Along with the move to Meguro Ward and manufacturing of the "Hansa Canon," the Precision Optical Instruments Laboratory appeared to have made steady growth during those days, but the actual situation was different. It was reported that the production volume ranged from a maximum of 10 cameras per month to barely one camera per week. Business conditions were undoubtedly tough. In order to overcome the financial difficulties, on August 10, 1937, the Precision Optical Instruments Laboratory was reorganized as a joint-stock company and its name was changed to Precision Optical Industry Co., Ltd. This date is now considered the official founding date of Canon.
Following the "Hansa Canon (Standard Model)," the company successively introduced the "S or Newest Model" and the "J or Popular Model" in February 1939 and the "NS or New Standard Model" by the end of the same year. With the introduction of the "Newest Model," the word "Hansa" disappeared from the brand name, and was replaced with only "Canon." This, however, did not mean a break in the relationship with Omiya Omiya Shashin Yohin Co., Ltd. In fact, Omiya continued to provide financial assistance to the company.
In the middle of 1937, strong voices were raised calling for production of the company's own lenses. Yoshizo Furukawa, the company's first optical engineer, developed some lenses on a trial basis such as the 50mm f/4.5 lens, the 45mm f/0.85 lens for 16mm cinecameras. He was also involved in developing lenses such as the 50mm f/3.5, 135mm f/4 and lenses for the indirect X-ray camera. The name given to these lenses was "Serenar," which connotes the word "serene" for "clear, calm and tranquil," which originates in the Sea of Serenity on the moon.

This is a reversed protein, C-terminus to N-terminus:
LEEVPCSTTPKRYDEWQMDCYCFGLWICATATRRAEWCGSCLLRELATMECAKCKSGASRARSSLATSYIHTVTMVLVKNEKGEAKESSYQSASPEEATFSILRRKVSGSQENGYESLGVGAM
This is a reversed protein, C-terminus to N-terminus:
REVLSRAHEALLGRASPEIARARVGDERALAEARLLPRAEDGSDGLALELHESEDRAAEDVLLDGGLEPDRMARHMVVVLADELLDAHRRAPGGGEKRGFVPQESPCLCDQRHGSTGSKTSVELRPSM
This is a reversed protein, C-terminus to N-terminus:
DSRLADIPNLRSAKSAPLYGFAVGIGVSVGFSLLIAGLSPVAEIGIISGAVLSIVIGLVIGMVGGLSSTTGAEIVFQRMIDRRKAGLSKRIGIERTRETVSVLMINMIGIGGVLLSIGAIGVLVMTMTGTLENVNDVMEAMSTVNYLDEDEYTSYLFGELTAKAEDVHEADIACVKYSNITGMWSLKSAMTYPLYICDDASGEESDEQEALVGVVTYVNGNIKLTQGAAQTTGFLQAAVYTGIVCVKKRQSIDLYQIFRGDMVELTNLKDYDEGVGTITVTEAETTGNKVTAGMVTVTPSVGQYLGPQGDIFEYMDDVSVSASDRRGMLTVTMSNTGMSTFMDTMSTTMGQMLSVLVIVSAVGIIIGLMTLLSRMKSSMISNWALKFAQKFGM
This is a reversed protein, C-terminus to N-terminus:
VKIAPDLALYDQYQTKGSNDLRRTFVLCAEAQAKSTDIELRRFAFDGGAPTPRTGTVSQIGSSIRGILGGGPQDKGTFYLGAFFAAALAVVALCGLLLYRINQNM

In 1942, Takeshi Mitarai (1901-1984), a friend of Saburo Uchida, became president of the company. Although he was an obstetrician by profession, Mitarai had been an enthusiastic supporter of Uchida since the early days of Precision Optical Industries Co., Ltd. After being the auditor of the company, he was appointed president of the company, and worked hard in establishing the post-war foundation of the company. He stressed the so-called "Sanbun-setsu System” (sharing of the company profits by employees, shareholders and management), in addition to the "Competence-Based Promotion System" and the "Family First Concept (GHQ or go-home-quickly)."
The Precision Optical Industry Co., Ltd. was temporarily disbanded when World War II ended on August 15, 1945, and resumed operation on October 1, 1945 through a call made by Mitarai to the former employees. The first Canon camera produced after the war by scrounging scarce raw materials from the rubble of war-torn Japan was the "J II (Post-War Popular Model)." Yet, the record showing that only three cameras were produced in that year indicates the hardships endured by the company during its restoration.